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Chester County ground-water atlas, Chester County, Pennsylvania

January 1, 1994

Chester County encompasses 760 square miles in southeastern Pennsylvania. Groundwater-quality studies have been conducted in the county over several decades to address specific hydrologic issues. This report compiles and describes water-quality data collected during studies conducted mostly after 1990 and summarizes the data in a county-wide perspective.

In this report, water-quality constituents are described in regard to what they are, why the constituents are important, and where constituent concentrations vary relative to geology or land use. Water-quality constituents are grouped into logical units to aid presentation: water-quality constituents measured in the field (pH, alkalinity, specific conductance, and dissolved oxygen), common ions, metals, radionuclides, bacteria, nutrients, pesticides, and volatile organic compounds. Water-quality constituents measured in the field, common ions (except chloride), metals, and radionuclides are discussed relative to geology. Bacteria, nutrients, pesticides, and volatile organic compounds are discussed relative to land use. If the U.S. Environmental Protection Agency (USEPA) or Chester County Health Department has drinking water standards for a constituent, the standards are included. Tables and maps are included to assist Chester County residents in understanding the water-quality constituents and their distribution in the county.

Ground water in Chester County generally is of good quality and is mostly acidic except in the carbonate rocks and serpentinite, where it is neutral to strongly basic. Calcium carbonate and magnesium carbonate are major constituents of these rocks. Both compounds have high solubility, and, as such, both are major contributors to elevated pH, alkalinity, specific conductance, and the common ions. Elevated pH and alkalinity in carbonate rocks and serpentinite can indicate a potential for scaling in water heaters and household plumbing. Low pH and low alkalinity in the schist, quartzite, and gneiss rocks can indicate a potential for corrosive water. The only constituent measured in the field that has a USEPA Secondary Maximum Contaminant Level (SMCL) is pH. The SMCL for pH is 6.5-8.5; 64 percent of samples analyzed for pH were acidic (below pH 6.5). Only 1 percent of samples were basic (above pH 8.5).

Of the common ions, the USEPA has SMCLs for chloride, sulfate, and total dissolved solids. The USEPA has a SMCL and a Primary Maximum Contaminant Level (PMCL) for fluoride. Chloride is more closely related to land use than geology. In Chester County, chloride exceeded the SMCL (250 mg/L) only in 5 percent of the services (commercial services, community services, and military) land-use areas. No samples analyzed for sulfate exceeded the SMCL (250 mg/L). Only 3 percent of samples analyzed for total dissolved solids exceeded the SMCL (500 milligrams per liter) (mg/L). No samples analyzed for fluoride equaled or exceeded the SMCL (2.0 mg/L) or PMCL (4.0 mg/L).

Iron concentrations exceeded the USEPA SMCL in 11 percent of samples and were highest in schist (14 percent) and gneiss (13 percent). Manganese concentrations exceeded the SMCL in 19 percent of samples and were highest in quartzite and schist (both 28 percent). Lead and arsenic were present in low concentrations: the highest concentrations of lead occurred in water from quartzite (8 percent exceeded the USEPA Action Level), and arsenic was detected mostly in Triassic sedimentary rocks (9 percent exceeded the USEPA PMCL). The highest concentrations of copper occurred more frequently in quartzite rocks, and to a lesser extent were evenly distributed between ground water in gneiss, schist, and Triassic sedimentary rocks.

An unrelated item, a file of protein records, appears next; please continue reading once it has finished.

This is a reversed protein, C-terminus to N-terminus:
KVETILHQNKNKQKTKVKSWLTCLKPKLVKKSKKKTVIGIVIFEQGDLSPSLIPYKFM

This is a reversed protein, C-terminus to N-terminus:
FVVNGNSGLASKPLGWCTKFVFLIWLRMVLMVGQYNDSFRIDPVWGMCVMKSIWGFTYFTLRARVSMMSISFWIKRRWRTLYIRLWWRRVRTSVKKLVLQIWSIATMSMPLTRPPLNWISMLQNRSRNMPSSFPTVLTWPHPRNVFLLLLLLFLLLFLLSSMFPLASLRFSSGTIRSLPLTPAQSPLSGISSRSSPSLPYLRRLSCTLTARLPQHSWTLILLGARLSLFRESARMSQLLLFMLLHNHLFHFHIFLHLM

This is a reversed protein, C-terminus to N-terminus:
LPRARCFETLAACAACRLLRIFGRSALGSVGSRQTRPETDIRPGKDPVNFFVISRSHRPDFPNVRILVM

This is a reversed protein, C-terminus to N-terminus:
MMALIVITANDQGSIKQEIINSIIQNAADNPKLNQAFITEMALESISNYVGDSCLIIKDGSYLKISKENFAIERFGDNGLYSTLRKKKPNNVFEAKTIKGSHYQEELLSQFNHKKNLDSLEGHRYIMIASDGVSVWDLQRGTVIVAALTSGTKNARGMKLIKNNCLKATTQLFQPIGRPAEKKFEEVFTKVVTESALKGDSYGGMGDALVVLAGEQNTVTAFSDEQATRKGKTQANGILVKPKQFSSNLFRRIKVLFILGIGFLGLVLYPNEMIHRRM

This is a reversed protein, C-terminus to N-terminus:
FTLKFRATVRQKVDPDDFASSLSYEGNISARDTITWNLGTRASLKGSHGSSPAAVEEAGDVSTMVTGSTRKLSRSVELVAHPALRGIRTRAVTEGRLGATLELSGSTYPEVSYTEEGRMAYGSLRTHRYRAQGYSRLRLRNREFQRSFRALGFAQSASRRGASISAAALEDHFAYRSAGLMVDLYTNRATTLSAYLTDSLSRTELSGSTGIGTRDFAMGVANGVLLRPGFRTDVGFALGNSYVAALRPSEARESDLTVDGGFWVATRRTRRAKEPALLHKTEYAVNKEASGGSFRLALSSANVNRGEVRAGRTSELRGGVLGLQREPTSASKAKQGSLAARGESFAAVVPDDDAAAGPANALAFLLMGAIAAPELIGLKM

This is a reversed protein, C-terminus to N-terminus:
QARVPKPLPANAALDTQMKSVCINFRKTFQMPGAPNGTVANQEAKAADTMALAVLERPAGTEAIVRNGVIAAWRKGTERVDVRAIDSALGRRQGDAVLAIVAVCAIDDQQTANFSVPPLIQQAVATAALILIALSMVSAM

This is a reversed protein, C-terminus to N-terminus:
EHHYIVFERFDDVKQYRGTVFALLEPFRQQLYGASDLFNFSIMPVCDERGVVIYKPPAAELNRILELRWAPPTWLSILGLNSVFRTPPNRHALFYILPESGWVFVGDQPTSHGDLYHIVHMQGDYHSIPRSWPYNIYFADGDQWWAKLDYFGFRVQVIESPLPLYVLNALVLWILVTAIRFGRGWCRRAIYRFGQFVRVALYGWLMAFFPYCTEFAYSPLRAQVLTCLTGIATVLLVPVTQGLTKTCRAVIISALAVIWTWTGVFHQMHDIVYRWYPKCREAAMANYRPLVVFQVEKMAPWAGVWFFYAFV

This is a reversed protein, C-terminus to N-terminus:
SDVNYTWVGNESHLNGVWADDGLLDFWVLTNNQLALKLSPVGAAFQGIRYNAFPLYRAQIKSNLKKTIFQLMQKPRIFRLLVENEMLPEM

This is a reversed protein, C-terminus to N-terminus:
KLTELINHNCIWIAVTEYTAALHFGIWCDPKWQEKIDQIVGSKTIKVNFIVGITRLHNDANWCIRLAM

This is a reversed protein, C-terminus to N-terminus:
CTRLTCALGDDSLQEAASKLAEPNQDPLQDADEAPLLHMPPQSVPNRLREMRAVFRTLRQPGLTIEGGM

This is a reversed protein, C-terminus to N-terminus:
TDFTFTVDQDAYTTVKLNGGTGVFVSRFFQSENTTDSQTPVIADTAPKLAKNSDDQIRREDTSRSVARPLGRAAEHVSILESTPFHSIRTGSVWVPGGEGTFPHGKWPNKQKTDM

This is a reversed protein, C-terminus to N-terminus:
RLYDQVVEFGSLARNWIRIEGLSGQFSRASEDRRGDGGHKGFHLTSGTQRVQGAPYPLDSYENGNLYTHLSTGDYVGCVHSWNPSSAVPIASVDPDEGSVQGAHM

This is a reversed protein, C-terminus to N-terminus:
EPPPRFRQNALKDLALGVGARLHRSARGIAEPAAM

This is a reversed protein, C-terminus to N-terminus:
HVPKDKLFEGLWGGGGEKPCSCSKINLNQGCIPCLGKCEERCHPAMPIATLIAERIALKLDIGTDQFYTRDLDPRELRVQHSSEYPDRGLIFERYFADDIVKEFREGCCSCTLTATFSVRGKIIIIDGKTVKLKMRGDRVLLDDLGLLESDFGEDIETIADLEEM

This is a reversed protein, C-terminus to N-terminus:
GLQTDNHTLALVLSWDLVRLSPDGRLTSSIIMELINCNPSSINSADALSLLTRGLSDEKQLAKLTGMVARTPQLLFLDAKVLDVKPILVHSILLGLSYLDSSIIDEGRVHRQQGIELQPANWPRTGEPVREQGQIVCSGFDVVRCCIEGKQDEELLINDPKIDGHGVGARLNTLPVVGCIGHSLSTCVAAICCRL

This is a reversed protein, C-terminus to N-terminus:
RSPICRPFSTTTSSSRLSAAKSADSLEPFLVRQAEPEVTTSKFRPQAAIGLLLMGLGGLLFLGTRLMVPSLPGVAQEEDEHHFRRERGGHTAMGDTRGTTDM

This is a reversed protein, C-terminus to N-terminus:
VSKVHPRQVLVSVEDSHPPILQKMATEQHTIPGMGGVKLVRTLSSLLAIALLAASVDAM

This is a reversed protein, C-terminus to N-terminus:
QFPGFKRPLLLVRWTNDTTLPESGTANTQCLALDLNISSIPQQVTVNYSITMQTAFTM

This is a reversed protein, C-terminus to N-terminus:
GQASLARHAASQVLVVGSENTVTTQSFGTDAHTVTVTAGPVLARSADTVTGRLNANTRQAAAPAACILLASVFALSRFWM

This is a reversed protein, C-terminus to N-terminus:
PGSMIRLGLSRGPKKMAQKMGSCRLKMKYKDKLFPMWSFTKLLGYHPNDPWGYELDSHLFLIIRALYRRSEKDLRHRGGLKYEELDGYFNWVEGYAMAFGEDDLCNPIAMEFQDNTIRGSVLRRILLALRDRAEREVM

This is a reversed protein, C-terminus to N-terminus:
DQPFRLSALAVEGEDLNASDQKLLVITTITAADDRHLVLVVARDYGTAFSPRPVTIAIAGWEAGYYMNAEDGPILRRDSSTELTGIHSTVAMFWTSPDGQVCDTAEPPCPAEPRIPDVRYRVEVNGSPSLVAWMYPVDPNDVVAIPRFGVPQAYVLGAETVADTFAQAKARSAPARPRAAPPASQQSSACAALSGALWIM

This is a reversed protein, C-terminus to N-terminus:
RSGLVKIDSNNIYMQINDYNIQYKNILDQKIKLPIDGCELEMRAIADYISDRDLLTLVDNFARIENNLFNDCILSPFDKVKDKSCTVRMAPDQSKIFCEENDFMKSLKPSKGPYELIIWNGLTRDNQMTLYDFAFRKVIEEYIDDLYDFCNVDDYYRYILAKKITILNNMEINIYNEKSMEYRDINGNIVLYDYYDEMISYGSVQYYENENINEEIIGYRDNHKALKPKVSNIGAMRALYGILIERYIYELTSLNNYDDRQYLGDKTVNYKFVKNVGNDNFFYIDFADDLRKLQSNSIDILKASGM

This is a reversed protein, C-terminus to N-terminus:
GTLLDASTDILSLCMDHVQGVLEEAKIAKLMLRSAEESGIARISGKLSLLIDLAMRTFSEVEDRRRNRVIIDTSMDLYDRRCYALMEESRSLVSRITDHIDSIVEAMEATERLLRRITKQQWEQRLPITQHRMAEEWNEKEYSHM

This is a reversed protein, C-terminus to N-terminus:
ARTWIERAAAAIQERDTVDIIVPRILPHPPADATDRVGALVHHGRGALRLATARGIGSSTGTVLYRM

Elevated concentrations of radon-222 and the combined radium-226/radium-228 radionuclides were common in water from quartzite and schist. Gross alpha and gross beta particle activities were elevated in water from quartzite and carbonate rocks. In contrast, elevated concentrations of uranium primarily were measured in water from Triassic sedimentary and carbonate rocks.

Despite a sampling bias towards agricultural land use, only two samples indicated the presence of fecal coliforms.

Samples analyzed for nutrients generally exhibited low concentrations, but about 11 percent of samples collected for nitrate exceeded the USEPA PMCL. Only one nitrite sample (less than 1 percent) exceeded the respective USEPA PMCL.

Approximately 190 samples were collected for each of the three pesticides in this report: lindane, dieldrin, and diazinon. Sampling was biased towards agricultural, low-medium density residential, and wooded land uses. Approximately 95 percent of samples for each pesticide were below minimum reporting levels (MRL). Only lindane has a USEPA PMCL, and only one sample exceeded the standard. Results for dieldrin and diazinon were similar, except results for two diazinon samples where concentrations were 57.0 and 490 micrograms per liter (μg/L).

Volatile organic compounds in this report were analyzed in water from 198 samples. Sampling was biased towards agricultural, low-medium density residential, and wooded land uses. Two percent of samples analyzed for trichloroethylene and less than 1 percent of samples analyzed for tetrachloroethylene exceeded their respective USEPA PMCLs (each 5.0 μg/L). No samples analyzed for 1,1,1-trichloroethane exceeded the USEPA PMCL (200 μg/L). No samples analyzed for methyl tert-butyl ether exceeded the USEPA Drinking Water Advisory (20μg/L).

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